1. Considering how many smart real people do stupid things, you’d think they’d cut you a little slack. 😉

          I know, truth is stranger than fiction, because fiction has to be believable. 😀

          On Sat, May 3, 2014 at 2:32 PM, madgeniusclub wrote:

          > Pam Uphoff commented: “Yeah, my Beta Readers are forever going “I > thought he was supposed to be smart. Why did he do something so totally > stupid?” and somehow “I needed him to, for the plot.” doesn’t get any > respect.” >

          1. Yes, smart people do really stupid things. But they always seem like a good idea at the time.

              1. It seemed like a good idea at the time, IS a good rationale. Or at least it was at the time.

                  1. On a related note, stupid has to be plausible, too. My husband and I just finished watching all of Justified over the past couple months. There are a couple of characters who are really dumb, and we were discussing how sometime you react to stupidity with the observation that no one is that dumb. These characters are so well drawn and acted, that it all works, the dumb things they do and think.

  5. I just pushed “Publish” over at KDP on Manx Prize. Cedar, your comments about how much faster you write hit home. It took me three years to finish the first draft of my first book, and only a few months to finish a draft of my second. Nonetheless, I published my first one on May 5, and I think the second one will go live May 4, almost exactly a year later. I had planned to publish by December of last year, but, obviously, that didn’t work out. With the next book only about a third written, I’ll be glad to make it by May 3. If every year, I shave off one day…..

    1. Grats on the new book! And really, a book in a year is a professional rate of speed and nothing to feel slow over. (No matter that we all worship at the feet of Sarah.)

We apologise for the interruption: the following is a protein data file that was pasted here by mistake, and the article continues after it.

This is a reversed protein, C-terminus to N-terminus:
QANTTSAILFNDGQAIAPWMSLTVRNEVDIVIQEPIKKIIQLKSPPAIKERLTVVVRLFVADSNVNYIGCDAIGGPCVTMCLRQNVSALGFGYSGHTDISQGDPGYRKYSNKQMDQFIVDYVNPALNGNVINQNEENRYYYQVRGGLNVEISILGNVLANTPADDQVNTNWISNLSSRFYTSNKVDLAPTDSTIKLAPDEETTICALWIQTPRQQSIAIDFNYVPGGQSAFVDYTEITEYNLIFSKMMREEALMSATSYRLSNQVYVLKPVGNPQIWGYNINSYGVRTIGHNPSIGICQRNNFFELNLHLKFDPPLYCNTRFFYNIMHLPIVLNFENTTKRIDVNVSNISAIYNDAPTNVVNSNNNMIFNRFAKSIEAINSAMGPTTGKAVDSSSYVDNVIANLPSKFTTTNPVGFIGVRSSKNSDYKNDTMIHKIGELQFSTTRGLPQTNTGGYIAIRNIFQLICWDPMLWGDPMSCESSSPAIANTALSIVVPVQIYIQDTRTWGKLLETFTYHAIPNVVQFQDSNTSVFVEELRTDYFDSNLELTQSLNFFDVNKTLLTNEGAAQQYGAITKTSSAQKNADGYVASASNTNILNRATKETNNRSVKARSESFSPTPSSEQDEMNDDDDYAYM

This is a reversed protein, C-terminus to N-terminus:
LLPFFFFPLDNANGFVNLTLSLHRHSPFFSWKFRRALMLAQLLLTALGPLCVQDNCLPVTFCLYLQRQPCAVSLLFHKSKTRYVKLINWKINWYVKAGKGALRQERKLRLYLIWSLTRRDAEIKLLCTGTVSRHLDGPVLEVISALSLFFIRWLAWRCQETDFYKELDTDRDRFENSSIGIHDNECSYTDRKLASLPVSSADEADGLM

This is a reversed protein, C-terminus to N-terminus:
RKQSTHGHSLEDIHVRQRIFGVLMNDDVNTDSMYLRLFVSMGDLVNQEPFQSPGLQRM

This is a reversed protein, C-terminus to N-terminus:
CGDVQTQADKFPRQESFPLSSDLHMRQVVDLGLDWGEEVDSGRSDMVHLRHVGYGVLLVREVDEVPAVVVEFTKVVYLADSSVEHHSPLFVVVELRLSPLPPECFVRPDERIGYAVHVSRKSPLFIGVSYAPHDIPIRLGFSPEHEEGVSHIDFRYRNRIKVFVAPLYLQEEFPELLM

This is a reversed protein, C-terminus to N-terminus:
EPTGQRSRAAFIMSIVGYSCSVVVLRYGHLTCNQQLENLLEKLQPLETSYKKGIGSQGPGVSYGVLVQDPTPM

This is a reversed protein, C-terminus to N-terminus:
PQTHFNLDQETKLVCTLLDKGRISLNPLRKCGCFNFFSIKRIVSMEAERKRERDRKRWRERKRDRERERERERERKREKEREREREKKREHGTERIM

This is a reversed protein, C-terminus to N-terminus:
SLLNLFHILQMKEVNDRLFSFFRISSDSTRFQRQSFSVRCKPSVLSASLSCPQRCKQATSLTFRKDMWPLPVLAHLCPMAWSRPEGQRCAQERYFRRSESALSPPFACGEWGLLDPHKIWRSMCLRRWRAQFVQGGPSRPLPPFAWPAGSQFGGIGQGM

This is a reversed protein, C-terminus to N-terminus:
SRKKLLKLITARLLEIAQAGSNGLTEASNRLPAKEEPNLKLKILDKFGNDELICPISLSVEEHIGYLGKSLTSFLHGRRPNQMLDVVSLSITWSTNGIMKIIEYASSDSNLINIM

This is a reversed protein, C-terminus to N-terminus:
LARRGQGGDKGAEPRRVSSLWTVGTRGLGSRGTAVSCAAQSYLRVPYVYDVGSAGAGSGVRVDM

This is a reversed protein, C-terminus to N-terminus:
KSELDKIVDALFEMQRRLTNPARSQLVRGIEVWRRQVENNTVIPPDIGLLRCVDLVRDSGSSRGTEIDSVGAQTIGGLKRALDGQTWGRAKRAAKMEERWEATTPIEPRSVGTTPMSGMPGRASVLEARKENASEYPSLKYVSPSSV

1. Well, see, (mumble, mumble, drawing circles in the dust with big toe), I had that first draft done by the end of 2011. Some of the lag was publishing Sky, so I set Manx aside. I made additions and changes to Manx over time, and spent way too much time last spring and summer not addressing it head on. I’ve learned to focus in the drafting and I’m someone who loves NaNo but, when I think about it, I didn’t work very smart on revisions and publishing in a timely way.

        By the way, as previously noted, I haven’t done this publishing thing in a year. Is there usually big lag on the cover showing up? Or, does its absence mean there’s a problem?

  6. I know the feeling about having to “pants” in order to avoid my brain becoming content to settle. (I deleted a fair long ramble here, as I don’t know if it’s interesting.)

    Good luck on your next project!

  7. I think I need to kill a character, but now I’m not sure if I feel like I need him to die *because* I don’t want him to die, or if… oh! Wow, does this whining thing work well… I just thought of a very good reason for him NOT to die… and it helps other very important stuff.

    You guys are awesome!

  8. This morning I woke up with an idea for the new Baen fantasy contest, which is interesting in that I haven’t attempted fantasy since the late ’80’s. and I’m already 1000 words in.

    Oddly, it’s coming out first person, and the protagonist is female. I should be worried about being accused of something there….

    And I’m fighting very hard the idea of her having a lesbian relationship with the succubus, (surely that would work for other publishers…) but I guess that means I still have SOME male instincts.

Comments are closed.

Up ↑

%d bloggers like this: